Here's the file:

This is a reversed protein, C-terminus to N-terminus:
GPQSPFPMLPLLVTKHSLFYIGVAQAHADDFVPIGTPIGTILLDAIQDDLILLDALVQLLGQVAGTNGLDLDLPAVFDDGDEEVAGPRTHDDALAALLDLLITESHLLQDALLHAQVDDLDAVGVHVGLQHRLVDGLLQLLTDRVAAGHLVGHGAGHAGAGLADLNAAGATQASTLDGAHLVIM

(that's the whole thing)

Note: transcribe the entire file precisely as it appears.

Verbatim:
This is a reversed protein, C-terminus to N-terminus:
GPQSPFPMLPLLVTKHSLFYIGVAQAHADDFVPIGTPIGTILLDAIQDDLILLDALVQLLGQVAGTNGLDLDLPAVFDDGDEEVAGPRTHDDALAALLDLLITESHLLQDALLHAQVDDLDAVGVHVGLQHRLVDGLLQLLTDRVAAGHLVGHGAGHAGAGLADLNAAGATQASTLDGAHLVIM